Never before has so much good nutritional advice been available from so many sources -- from nutrition facts panels on food labels to books by highly respected experts.
But there’s plenty of misinformation out there, too. For seniors looking for reliable information about healthy aging and nutrition, separating facts from fiction can be tricky. Most standard dietary advice is geared to middle-aged Americans, not seniors. Only recently have researchers looked closely at the specific nutritional needs...
“We lose about a half-pound of muscle per year for each year we’re not regularly engaged in resistance training,” says Jessica Matthews, assistant professor of exercise science at Miramar College in San Diego. Strength training also helps keep your bones strong.
Yoga is a great option because it does not require specialized equipment and can be done anywhere. Matthews says her yoga classes are filled with people of all ages and skill levels, and she has seen more older adults embrace the practice in recent years.
“One of the most important things is taking great care to understand what your body needs,” Matthews says. If you have arthritis, limited mobility, or other health issues, she says, there is a modification for almost every yoga pose to accommodate your physical needs.
Whether it’s at a yoga studio or community center or in your home, yoga is a great way to gently build your endurance while also fostering a mind-body connection.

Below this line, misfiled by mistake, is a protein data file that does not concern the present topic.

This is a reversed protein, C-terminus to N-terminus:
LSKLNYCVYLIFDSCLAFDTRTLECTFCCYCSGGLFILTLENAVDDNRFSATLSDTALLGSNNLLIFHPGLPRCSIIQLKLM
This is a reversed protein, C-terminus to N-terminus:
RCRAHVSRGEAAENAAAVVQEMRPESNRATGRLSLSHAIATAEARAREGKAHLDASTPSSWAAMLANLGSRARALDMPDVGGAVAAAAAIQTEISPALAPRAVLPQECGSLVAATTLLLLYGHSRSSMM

Here are six poses Matthews suggests to get started:
1. Tree Pose
Tree pose helps to improve balance, Matthews says, which can help prevent falls.
Stand with your legs together and your arms straight over your head, palms together.
Raise your right leg slightly off the ground so that the toes are still on the ground and your heel is touching the inside part of your ankle.
Balance for 20 to 30 seconds if possible.
Repeat with the other leg. Hold onto something if necessary.
As you gain balance, draw your raised foot upward, resting the sole of your foot on the inside of the lower leg.
Eventually, work toward having your raised leg bent, with the foot resting on the inside of the opposite leg above your knee.
2. Warrior II
Any standing pose helps to improve bone density, Matthews says, while also improving lower body strength. “Not only do you strengthen, you get a stretch through your hips, groin, and inner thighs.”
Begin with your feet hip-distance apart and your arms straight at your side.
Turn to the right, and step your right foot out wide about 3 to 4 feet while keeping your heels in line. Turn your right foot out to a 90-degree angle.
Inhale and raise your arms straight to the sides to shoulder height.
As you exhale, bend the right leg until your thigh is parallel with the floor. Your left leg should be straight.
Hold pose for up to 30 seconds while concentrating on your breath.